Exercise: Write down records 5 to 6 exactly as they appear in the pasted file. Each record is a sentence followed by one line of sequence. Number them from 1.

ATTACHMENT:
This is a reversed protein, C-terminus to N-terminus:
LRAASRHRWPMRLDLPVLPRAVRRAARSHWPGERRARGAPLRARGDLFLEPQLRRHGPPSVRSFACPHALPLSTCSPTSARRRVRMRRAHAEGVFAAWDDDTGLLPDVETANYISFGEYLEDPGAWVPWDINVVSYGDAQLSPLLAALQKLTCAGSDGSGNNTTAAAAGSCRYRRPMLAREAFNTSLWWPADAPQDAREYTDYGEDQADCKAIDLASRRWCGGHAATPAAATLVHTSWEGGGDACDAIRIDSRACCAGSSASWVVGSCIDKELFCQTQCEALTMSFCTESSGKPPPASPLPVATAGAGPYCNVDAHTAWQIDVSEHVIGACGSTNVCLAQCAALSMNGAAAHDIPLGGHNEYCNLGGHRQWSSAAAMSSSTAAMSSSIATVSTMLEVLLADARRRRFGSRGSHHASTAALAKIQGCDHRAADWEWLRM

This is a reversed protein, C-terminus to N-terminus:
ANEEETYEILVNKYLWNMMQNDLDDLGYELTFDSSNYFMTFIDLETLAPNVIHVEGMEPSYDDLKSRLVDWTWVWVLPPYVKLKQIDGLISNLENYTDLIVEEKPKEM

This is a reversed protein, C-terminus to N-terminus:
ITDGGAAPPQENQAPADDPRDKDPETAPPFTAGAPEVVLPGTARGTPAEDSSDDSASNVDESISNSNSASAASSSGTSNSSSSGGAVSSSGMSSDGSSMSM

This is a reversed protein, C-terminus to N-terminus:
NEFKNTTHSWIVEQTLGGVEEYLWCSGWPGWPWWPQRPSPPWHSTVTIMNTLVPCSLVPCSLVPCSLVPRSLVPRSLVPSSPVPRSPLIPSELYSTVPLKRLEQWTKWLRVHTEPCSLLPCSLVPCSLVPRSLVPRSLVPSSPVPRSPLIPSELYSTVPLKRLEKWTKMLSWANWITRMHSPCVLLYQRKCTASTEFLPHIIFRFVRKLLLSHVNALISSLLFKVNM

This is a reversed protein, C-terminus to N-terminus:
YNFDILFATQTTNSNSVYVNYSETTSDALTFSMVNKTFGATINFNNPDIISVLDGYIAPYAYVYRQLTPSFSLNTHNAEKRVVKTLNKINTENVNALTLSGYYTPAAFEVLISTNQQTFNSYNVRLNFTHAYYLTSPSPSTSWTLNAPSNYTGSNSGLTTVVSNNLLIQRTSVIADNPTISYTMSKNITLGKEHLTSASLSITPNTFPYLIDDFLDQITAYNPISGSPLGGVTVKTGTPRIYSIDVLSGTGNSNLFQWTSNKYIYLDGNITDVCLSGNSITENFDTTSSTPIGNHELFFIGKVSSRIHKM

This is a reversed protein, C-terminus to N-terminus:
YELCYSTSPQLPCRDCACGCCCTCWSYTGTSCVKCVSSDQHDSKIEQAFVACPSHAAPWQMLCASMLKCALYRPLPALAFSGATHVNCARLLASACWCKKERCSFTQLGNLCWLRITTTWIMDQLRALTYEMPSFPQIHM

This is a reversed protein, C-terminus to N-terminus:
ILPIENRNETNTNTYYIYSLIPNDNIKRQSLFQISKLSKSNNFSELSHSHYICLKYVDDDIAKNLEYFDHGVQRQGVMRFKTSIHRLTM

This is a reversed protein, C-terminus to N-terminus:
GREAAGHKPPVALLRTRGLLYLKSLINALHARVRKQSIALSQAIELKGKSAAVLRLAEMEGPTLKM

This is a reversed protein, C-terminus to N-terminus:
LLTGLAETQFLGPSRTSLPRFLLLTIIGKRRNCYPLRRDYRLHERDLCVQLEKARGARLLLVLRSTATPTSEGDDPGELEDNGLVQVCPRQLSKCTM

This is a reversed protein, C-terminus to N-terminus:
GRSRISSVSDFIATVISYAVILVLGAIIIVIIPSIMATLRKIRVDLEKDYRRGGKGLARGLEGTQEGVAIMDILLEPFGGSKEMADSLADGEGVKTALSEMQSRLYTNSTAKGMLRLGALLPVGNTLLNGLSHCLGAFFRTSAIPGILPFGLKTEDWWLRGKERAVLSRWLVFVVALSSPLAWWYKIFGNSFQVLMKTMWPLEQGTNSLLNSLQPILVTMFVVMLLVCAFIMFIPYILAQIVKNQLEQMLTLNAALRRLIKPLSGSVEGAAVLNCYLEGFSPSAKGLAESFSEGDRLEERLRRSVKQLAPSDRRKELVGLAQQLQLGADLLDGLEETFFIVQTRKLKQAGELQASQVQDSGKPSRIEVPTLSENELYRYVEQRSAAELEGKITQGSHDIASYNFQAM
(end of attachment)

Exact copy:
This is a reversed protein, C-terminus to N-terminus:
YNFDILFATQTTNSNSVYVNYSETTSDALTFSMVNKTFGATINFNNPDIISVLDGYIAPYAYVYRQLTPSFSLNTHNAEKRVVKTLNKINTENVNALTLSGYYTPAAFEVLISTNQQTFNSYNVRLNFTHAYYLTSPSPSTSWTLNAPSNYTGSNSGLTTVVSNNLLIQRTSVIADNPTISYTMSKNITLGKEHLTSASLSITPNTFPYLIDDFLDQITAYNPISGSPLGGVTVKTGTPRIYSIDVLSGTGNSNLFQWTSNKYIYLDGNITDVCLSGNSITENFDTTSSTPIGNHELFFIGKVSSRIHKM

This is a reversed protein, C-terminus to N-terminus:
YELCYSTSPQLPCRDCACGCCCTCWSYTGTSCVKCVSSDQHDSKIEQAFVACPSHAAPWQMLCASMLKCALYRPLPALAFSGATHVNCARLLASACWCKKERCSFTQLGNLCWLRITTTWIMDQLRALTYEMPSFPQIHM